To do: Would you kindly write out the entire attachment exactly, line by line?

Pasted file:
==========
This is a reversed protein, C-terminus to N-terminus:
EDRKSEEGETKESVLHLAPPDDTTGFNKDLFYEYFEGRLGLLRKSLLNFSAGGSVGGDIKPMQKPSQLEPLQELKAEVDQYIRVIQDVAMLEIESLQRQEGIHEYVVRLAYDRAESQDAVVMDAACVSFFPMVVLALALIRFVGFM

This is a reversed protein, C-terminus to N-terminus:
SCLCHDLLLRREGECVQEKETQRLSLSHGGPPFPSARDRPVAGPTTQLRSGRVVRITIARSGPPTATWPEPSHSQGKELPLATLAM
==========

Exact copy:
This is a reversed protein, C-terminus to N-terminus:
EDRKSEEGETKESVLHLAPPDDTTGFNKDLFYEYFEGRLGLLRKSLLNFSAGGSVGGDIKPMQKPSQLEPLQELKAEVDQYIRVIQDVAMLEIESLQRQEGIHEYVVRLAYDRAESQDAVVMDAACVSFFPMVVLALALIRFVGFM

This is a reversed protein, C-terminus to N-terminus:
SCLCHDLLLRREGECVQEKETQRLSLSHGGPPFPSARDRPVAGPTTQLRSGRVVRITIARSGPPTATWPEPSHSQGKELPLATLAM